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Order gives police power to disperse troublemakers from Shirebrook

Posted on 31st March 2014

Police in Shirebrook have been granted additional enforcement powers to help them target the anti-social behaviour of a small minority of people in the town centre.

The decision to introduce the Dispersal Order has been taken by Derbyshire police and Bolsover District Council, in consultation with other partner agencies, to respond to community concerns.

Under Section 30 of the Anti-Social Behaviour Act 2003, uniformed police officers and PCSOs have the power to ask groups of two or more people to disperse if they are engaging in behaviour that causes or is likely to cause harassment, alarm or distress to any member of the public in the designated area.  

If individuals refuse to move on from the area they could be arrested, and face penalties of up to three months in prison or a fine of £2,500.

The order also allows officers to take anyone under the age of 16 within the group to their home address, if they are not supervised by a parent or responsible adult.

Residents have said they are concerned about anti-social and nuisance behaviour around the town centre, Market Place and the Model Village and there has been a recent increase in reports of anti-social behaviour, particularly around the Market Place in the town centre.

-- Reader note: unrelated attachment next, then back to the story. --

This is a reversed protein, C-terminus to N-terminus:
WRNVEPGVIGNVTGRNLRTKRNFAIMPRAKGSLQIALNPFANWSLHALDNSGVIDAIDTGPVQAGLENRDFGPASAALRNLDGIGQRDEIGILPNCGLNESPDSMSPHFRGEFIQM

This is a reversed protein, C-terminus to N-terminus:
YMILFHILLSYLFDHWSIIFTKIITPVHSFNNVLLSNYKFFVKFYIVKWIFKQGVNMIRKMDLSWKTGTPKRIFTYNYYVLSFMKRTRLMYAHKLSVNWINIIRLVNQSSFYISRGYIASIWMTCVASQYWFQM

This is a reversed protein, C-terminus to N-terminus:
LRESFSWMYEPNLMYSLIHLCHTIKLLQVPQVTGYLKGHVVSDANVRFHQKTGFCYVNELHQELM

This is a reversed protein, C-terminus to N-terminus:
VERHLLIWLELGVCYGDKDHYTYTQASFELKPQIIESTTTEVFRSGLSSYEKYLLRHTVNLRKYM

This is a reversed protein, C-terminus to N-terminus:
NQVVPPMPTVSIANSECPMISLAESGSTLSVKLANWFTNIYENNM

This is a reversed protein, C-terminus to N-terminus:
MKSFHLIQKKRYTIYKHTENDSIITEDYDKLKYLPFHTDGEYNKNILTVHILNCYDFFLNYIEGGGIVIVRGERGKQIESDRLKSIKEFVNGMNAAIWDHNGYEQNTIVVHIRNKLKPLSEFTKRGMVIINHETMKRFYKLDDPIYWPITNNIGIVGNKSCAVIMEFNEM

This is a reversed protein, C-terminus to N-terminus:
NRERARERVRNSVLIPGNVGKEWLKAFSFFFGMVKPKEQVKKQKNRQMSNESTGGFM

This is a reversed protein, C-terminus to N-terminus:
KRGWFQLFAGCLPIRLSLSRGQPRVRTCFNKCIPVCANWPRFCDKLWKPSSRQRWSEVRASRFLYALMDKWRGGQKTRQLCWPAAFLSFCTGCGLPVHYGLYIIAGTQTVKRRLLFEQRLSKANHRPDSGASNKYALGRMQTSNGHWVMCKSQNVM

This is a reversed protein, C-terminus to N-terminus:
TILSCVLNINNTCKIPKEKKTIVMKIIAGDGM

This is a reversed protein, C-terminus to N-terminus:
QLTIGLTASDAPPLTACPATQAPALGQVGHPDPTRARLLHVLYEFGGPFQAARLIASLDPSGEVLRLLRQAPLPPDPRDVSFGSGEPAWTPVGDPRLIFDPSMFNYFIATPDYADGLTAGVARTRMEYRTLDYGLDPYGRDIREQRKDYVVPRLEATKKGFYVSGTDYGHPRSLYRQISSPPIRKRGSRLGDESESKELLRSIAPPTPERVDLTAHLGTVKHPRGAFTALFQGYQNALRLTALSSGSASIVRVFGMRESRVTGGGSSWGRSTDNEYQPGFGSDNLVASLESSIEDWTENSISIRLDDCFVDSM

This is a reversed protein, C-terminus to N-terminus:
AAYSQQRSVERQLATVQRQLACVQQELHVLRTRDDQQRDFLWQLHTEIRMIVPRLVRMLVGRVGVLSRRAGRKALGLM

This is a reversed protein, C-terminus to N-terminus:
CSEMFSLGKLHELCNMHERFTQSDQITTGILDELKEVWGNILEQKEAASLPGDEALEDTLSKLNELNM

Increased police patrols have been put in place and funding for diversionary activities for youngsters are being set up by the Bolsover Community Safety Partnership

Insp. Frank Burns, who is in charge of policing in the Shirebrook and Bolsover area, said: “Members of the community in Shirebrook have told us that anti-social behaviour is a concern and we are committed to targeting this and in making a difference to the quality of life for local residents.

“A dispersal order is an effective tool in helping to reduce the unacceptable behaviour of a small minority. The powers will be used proportionately and will therefore only affect those people who are behaving irresponsibly and without consideration for others in the area.”

Councillor Brian Murray-Carr, Chair of Bolsover Community Safety Partnership added: “We hope that the introduction of this order, with the co-operation of local people, will help to keep the area safe and assist responsible agencies in reducing of reported incidents of anti-social behaviour.

“The introduction of the order along with positive activities for the young shows our ongoing commitment to work in partnership to address anti-social behaviour and to use all available tools and powers that are at our disposal.”

The dispersal order will start on Monday, April 7 and last for six months with periodic multi-agency reviews throughout the duration of the order. Posters with a map have been produced that highlight the designated dispersal area which will cover the whole of the Shirebrook area.

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